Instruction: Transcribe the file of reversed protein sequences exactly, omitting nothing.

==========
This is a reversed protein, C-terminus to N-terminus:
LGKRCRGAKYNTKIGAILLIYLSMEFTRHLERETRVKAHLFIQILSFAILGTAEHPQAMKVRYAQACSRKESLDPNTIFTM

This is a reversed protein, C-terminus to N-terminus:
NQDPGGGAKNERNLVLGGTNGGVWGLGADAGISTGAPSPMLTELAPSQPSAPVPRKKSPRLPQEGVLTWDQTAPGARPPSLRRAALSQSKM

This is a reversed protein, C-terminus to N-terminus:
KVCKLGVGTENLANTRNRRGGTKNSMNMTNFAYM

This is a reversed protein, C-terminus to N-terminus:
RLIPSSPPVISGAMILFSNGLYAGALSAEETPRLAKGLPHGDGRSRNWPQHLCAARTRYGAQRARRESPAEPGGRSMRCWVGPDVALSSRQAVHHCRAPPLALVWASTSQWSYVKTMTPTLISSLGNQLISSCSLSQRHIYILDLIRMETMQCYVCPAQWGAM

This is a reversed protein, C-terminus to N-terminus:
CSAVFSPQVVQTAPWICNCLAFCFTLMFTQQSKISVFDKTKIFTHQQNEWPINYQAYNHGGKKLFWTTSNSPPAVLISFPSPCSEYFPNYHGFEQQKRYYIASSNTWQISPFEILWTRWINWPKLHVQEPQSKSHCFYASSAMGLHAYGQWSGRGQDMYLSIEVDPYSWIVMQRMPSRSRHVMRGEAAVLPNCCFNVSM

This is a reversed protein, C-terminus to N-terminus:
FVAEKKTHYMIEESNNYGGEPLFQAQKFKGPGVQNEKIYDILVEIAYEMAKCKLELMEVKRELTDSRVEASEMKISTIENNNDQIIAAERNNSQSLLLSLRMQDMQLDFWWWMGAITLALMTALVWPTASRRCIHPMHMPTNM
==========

This is a reversed protein, C-terminus to N-terminus:
LGKRCRGAKYNTKIGAILLIYLSMEFTRHLERETRVKAHLFIQILSFAILGTAEHPQAMKVRYAQACSRKESLDPNTIFTM

This is a reversed protein, C-terminus to N-terminus:
NQDPGGGAKNERNLVLGGTNGGVWGLGADAGISTGAPSPMLTELAPSQPSAPVPRKKSPRLPQEGVLTWDQTAPGARPPSLRRAALSQSKM

This is a reversed protein, C-terminus to N-terminus:
KVCKLGVGTENLANTRNRRGGTKNSMNMTNFAYM

This is a reversed protein, C-terminus to N-terminus:
RLIPSSPPVISGAMILFSNGLYAGALSAEETPRLAKGLPHGDGRSRNWPQHLCAARTRYGAQRARRESPAEPGGRSMRCWVGPDVALSSRQAVHHCRAPPLALVWASTSQWSYVKTMTPTLISSLGNQLISSCSLSQRHIYILDLIRMETMQCYVCPAQWGAM

This is a reversed protein, C-terminus to N-terminus:
CSAVFSPQVVQTAPWICNCLAFCFTLMFTQQSKISVFDKTKIFTHQQNEWPINYQAYNHGGKKLFWTTSNSPPAVLISFPSPCSEYFPNYHGFEQQKRYYIASSNTWQISPFEILWTRWINWPKLHVQEPQSKSHCFYASSAMGLHAYGQWSGRGQDMYLSIEVDPYSWIVMQRMPSRSRHVMRGEAAVLPNCCFNVSM

This is a reversed protein, C-terminus to N-terminus:
FVAEKKTHYMIEESNNYGGEPLFQAQKFKGPGVQNEKIYDILVEIAYEMAKCKLELMEVKRELTDSRVEASEMKISTIENNNDQIIAAERNNSQSLLLSLRMQDMQLDFWWWMGAITLALMTALVWPTASRRCIHPMHMPTNM